In the biographical preface to his work catalogue, compiled in 1831, Cherubini gave 8 and 14 September as his dates of birth, but the records of the baptistery of S Giovanni state that he was born on 14 September (and baptized the following day). He was the tenth of 12 children. It has been claimed that his mother died when he was four years old (Pougin, ...


Kristina Yapova

(b Varna, Dec 14, 1875; d Sofia, Jan 23, 1941). Eminent Bulgarian composer, music theorist, conductor, and pedagogue who left an immense creative heritage in music as well as in musicology. After completing his secondary education he became a primary school teacher in his native town Varna (1894). Co-founder and conductor of the Musical Society Gusla (1899), he was at the same time conductor of the choir at the church Sveto Uspenie Bogorodichno [The Assumption]. During the years 1900–03 he studied composition in the class of Antonin Dvořák at the Prague Conservatory. In 1907 he won a first prize in the contest dedicated to the opening of the National Theatre in Sofia, with the Festive Overture Ivailo. From that year on he set up in Sofia as a secondary school teacher, as a teacher in the Private Music School, a director of the State School of Music (...


Svetlana Savenko

(b Yeysk, Krasnodar district, Jan 29, 1924; d Moscow, March 22, 1990). Russian composer, musicologist and teacher. In 1940 he enrolled at the Moscow Conservatory in Shebalin's class and in 1941 joined the volunteer corps, but was soon discharged on health grounds. In 1943 he returned to the conservatory, studying with Shostakovich (1946–8), and graduating from Shaporin’s class in 1953. In 1947 he began teaching at the Gnesin Academy of Music, and in 1952 at the Gnesin State Institute for Musical Education, from 1967 as senior lecturer. In 1979 he became a senior lecturer at the Moscow Conservatory.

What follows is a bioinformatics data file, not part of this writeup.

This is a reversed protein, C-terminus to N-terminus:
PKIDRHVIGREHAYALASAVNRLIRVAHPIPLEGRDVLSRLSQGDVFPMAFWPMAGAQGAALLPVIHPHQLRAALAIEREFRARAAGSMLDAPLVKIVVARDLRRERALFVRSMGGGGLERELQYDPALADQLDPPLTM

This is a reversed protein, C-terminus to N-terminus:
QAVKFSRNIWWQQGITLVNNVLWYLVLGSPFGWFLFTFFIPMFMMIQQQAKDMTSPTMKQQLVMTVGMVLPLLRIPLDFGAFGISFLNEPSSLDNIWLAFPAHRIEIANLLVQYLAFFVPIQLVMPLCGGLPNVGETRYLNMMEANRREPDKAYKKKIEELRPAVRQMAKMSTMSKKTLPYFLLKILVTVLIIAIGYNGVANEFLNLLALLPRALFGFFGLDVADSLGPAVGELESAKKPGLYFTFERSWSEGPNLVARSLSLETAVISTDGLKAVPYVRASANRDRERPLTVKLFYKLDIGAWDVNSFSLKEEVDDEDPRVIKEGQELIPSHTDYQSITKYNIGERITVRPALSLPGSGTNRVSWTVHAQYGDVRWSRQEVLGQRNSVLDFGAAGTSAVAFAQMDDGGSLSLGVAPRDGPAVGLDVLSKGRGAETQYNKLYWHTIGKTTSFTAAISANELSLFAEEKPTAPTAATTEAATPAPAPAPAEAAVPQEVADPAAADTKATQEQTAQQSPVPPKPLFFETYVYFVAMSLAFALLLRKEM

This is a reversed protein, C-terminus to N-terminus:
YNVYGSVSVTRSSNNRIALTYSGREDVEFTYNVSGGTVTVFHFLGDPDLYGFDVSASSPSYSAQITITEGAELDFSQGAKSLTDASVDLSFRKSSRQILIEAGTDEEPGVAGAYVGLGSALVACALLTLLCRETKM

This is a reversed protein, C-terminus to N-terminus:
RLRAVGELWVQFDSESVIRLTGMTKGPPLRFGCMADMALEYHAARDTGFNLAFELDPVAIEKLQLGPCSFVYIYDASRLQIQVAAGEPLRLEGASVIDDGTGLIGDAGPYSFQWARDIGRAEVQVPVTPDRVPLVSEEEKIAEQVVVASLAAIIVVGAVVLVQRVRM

Chugayev’s creative interests became apparent even during his years of study at the conservatory. For many years his idol was Shostakovich, whose traditions he developed in his own works. He also acknowledged J.S. Bach as a source of inspiration, in particular his polyphonic art; it was to this that Chugayev devoted his chief musicological studies. However, Chugayev did not try to recreate the style of Bach, even to the degree that Shostakovich did: the neo-Baroque remained alien to him. Far more important to Chugayev was the continuation of the Russian polyphonic tradition, brought to fruition above all in the creative work of Sergey Taneyev and the composers of his school. Chugayev's music relies on the classical principles of tonality and is characterized by its strong melodies, thematic richness and the well developed use of polyphonic devices. Like that of many Soviet composers of his generation, it is traditional in its approach to form and genre. His works were rarely performed, and this may possibly account for his small output. The Violin Concerto and the two chamber works with piano – the trio and quintet – are considered to be his finest works....


Paul Ulveling

(b Diekirch, July 7, 1922; d Aix-en-Provence, Sept 29, 1989). Luxembourg composer, musicologist and teacher. He studied piano, harmony and composition at the Zürich Conservatory with Paul Müller and Rudolf Mittelsbach (1946–52), at the Cologne Musikhochschule with Hans Mersmann, Philippe Jarnach and Rudolf Petzold (1952–5) and in Paris with Max Deutsch and André Jolivet (1955–6). He graduated at the Luxembourg Ecole Normale in music education with his thesis Das Lied als Ausgangspunkt und Mittelpunkt der Musikerziehung in der Normalschule (1956). He was professor of musical education at the Institut Pédagogique (1964–85) and lecturer in music history, analysis and harmony at the Luxembourg Conservatoire (1954–87). He was elected a member of the Grand-Ducal Institute in 1962, and two years later he was invited by the government to prepare a syllabus for music teaching in primary schools.